Egypt Health Care and Vaccinations

Title Special precautions

Diphtheria

Yes

Hepatitis A

Yes

Malaria

No

Rabies

Yes

Tetanus

Yes

Typhoid

Yes

Yellow Fever

No*

* A yellow fever vaccination certificate is required from travellers over one year of age coming from infected areas. Those arriving in transit from such areas without a certificate will be detained at the airport until their onward flight departs.

There are no vaccinations needed to visit Egypt unless you are arriving from an infected area. Vaccinating against some diseases, such as those in the table above, are advisable as a precautionary measure. You should avoid touching stray animals as rabies is prevalent throughout the country, and take care if visiting street markets where poultry or other birds are present as many have been reported as being carriers of Avian flu. HIV and Aids is present in Egypt and you should take normal precautions to avoid exposure.

Public hospitals are open to tourists. The standard of care is good in Cairo and Alexandria, with most doctors speaking good English, but is of varying standard in other parts of the country. Health care provision and standards of hygiene is particularly lacking in remote rural areas, especially in the Western Desert oases and in the wilderness of southern Egypt.

Adequate health insurance that covers you for treatment, local hospitalisation and medical repatriation to your country of residence is strongly advised for any trip to Egypt, and its conditions for health precautions understood. If you are need of emergency assistance during your stay dial 123 and ask for an ambulance. Ensure you have access to funds should you be asked to pay for medical services, and always obtain a receipt for your insurance company. If you are referred to a medical centre or hospital seek the advice of your insurance company without delay.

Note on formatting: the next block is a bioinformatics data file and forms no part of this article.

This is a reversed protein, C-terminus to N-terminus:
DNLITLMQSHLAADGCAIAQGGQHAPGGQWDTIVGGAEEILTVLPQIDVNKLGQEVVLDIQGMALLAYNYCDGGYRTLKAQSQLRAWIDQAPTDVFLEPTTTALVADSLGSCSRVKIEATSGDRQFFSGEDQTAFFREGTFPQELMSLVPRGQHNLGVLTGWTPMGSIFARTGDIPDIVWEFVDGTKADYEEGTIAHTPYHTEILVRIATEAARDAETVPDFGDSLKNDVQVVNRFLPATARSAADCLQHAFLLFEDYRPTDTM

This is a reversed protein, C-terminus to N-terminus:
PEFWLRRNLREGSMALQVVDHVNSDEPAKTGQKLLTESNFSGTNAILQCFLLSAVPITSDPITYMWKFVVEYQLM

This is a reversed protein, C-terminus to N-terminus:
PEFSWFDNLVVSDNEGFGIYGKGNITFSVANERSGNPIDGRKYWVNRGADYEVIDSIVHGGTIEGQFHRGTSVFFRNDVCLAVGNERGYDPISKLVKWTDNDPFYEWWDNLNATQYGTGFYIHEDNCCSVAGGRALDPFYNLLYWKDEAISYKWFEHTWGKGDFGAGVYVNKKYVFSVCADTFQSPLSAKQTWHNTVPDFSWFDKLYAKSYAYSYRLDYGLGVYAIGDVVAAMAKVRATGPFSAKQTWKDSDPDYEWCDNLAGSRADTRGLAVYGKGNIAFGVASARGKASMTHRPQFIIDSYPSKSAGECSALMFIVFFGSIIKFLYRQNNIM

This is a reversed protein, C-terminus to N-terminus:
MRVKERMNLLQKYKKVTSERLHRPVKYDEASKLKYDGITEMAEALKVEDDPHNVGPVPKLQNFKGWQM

Food and drink: 

You should avoid uncooked vegetables and peeled fruit that may have been washed in tap water, and make sure any poultry or egg-based dishes, and any seafood or shellfish, is thoroughly cooked. Hotels and restaurants are generally safe to eat and drink in, but it is advisable to avoid street vendors.

Use only bottled water for drinking and, to be on the safe side, when brushing teeth. When buying bottled water, check the seal of the bottle is intact. A popular scam is for unscrupulous individuals to collect used bottles from rubbish bins, refill them with tap water, attempt a reseal and sell them as genuine clean bottled water. Also, avoid unbottled beverages and ice except in top hotels and restaurants. Milk is unpasteurised and should be boiled.

Other risks: 

Immunisation against polio is advised because of the persistence of polio in Egypt. Precautions against hepatitis E should be considered. Immunisation against hepatitis B and tuberculosis is sometimes advised. Bilharzia (schistosomiasis), a tropical disease caused by parasites burrowing into the skin, is known to be present in the Nile Delta and the Nile Valley. You should avoid swimming and wading in their waters. Avoid touching any stagnant water as this, too, may result in bilharzia. 

Avoid long exposure to the sun, which can be intense. Use plenty of high factor sun cream, wear light cotton clothing, a hat or scarf covering your head, and drink plenty of water to avoid dehydration and sunburn. It is a good idea to pack rehydrating salts.

SOURCE:http://www.worldtravelguide.net/egypt/health

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